In America, before the GIlded Age no one had seen the way Andrew Carnegie, John D. Rockefeller, and J.P. Morgan collected the amount of wealth that they gained in the amount of time it took them to get it. In creating wealth for themselves John D. Rockefeller, Andrew Carnegie, and J.P. Morgan effected and created positive attitudes and people loved the way they did things. However, the wealth Rockefeller, Morgan, and Carnegie collected wasn’t the problem rather than the way they got their wealth was more so seen as the problem. Although they had an ongoing effect on America and even modern day, today there could still have been a better way in making other people’s life easier and better not just theirs. Therefore, John D. Rockefeller, Andrew
J.P. Morgan also greatly impacted investment through his firms and banks. According to “John Pierpont Morgan”, “John Pierpont Morgan (1837-1913) was probably the most important and powerful business investment banker in U.S. history.” J.P. Morgan, at age 23, he founded his own company J. Pierpont Morgan and Co. (John Pierpont Morgan). After consolidating many railroads, he began to gain respect in the banking community which led him to even more business ventures (John Pierpont Morgan). In the coming years after the founding of J. Pierpont Morgan and Co. he invested in General Electric and would make the largest deal of his life which was the creation of the world’s largest steel company (John Pierpont Morgan).
Alan Greenspan was nominated in 1987 by Ronald Reagan to be the chairman of the Federal Reserve. He served 5 terms in this position and was also nominated by Presidents Bush and Clinton. During his terms he expressed his thoughts on fiscal conservatism and the housing bubble. In addition, he also caused a big drop in the stock market.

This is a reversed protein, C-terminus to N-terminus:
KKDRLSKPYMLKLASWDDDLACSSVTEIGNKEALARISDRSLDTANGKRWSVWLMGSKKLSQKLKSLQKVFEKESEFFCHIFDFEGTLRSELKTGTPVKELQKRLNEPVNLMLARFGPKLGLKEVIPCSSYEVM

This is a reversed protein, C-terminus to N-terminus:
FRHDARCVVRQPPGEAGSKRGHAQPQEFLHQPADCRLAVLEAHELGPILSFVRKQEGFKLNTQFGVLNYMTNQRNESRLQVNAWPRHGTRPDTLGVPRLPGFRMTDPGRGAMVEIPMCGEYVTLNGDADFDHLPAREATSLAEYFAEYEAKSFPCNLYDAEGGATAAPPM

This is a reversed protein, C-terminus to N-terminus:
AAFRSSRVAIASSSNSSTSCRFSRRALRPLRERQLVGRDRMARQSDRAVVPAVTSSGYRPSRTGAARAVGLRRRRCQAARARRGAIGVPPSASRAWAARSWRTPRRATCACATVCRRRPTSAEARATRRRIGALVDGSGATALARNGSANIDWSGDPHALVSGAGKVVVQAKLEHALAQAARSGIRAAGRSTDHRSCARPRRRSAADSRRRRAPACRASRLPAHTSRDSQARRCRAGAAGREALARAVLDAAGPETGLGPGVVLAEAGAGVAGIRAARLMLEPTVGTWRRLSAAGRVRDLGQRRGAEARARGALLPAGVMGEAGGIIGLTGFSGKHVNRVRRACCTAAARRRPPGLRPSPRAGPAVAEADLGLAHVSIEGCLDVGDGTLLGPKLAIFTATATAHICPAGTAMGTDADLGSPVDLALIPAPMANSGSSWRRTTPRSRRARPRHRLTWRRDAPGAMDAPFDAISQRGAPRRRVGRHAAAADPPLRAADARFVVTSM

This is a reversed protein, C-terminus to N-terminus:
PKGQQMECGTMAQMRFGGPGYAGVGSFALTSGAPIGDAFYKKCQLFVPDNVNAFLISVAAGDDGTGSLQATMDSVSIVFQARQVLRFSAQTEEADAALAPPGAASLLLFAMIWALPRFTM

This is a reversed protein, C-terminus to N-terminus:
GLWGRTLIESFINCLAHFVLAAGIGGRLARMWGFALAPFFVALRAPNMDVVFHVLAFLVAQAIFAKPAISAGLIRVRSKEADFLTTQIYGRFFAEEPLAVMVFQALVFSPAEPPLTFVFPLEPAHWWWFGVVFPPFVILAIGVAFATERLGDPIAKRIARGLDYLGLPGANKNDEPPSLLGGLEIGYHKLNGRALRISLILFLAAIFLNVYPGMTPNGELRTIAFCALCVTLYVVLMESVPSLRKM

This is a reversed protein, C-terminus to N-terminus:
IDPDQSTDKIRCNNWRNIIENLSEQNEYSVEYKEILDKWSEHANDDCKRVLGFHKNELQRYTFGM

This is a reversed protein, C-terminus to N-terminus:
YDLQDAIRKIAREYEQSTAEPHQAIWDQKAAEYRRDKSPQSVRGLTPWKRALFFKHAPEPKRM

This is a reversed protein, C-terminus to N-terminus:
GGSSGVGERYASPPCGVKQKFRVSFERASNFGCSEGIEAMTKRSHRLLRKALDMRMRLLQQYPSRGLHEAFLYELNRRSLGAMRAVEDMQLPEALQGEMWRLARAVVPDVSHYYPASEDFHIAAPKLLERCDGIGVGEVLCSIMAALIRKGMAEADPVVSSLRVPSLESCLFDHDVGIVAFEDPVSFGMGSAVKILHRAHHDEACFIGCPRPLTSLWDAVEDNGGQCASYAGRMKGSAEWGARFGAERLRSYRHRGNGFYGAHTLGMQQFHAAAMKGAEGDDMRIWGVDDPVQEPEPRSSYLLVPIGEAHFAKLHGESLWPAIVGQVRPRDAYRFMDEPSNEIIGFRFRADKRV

“Chasing Madoff”, a documentary released in 2010 portrays the way the whistleblower, Harry Markopolos, uncovered Bernie Madoff’s fraud scheme and his ten-year struggle to get the SEC to investigate. The documentary begins with an introduction to Harry Markopolos and his former coworkers Frank Casey and Neil Chelo. The three men work in finance, with investment portfolios. They were aware that in the finance industry there was much talk about an investment company making their customers high returns. Casey came across some investment information from a client of Madoff and gives the information to Markopolos to look over. Markopolos claims it took him five minutes to determine Madoff’s investment enterprise was a Ponzi scheme. After obtaining
The American corporate system has long faced ethical concerns amongst the citizens of the United States. Often, corporate greed undermines morality and often furthers an agenda that puts profit ahead of people. A prime historical example of this case in ethical obligations is the case of the Enron Scandal of 2001. The CEOs of this Scandal hid millions of dollars of debt from their balance sheets and were able to extort money from shareholders based on surging stock prices, fueled solely on false pretenses propagated by the CEO (citation). This is a modern example of an ethical lapse by a corporate model catering to the public. This same notion of moral wrong-doing is equivalent to the movies Scarface and Double Indemnity. This paper will discuss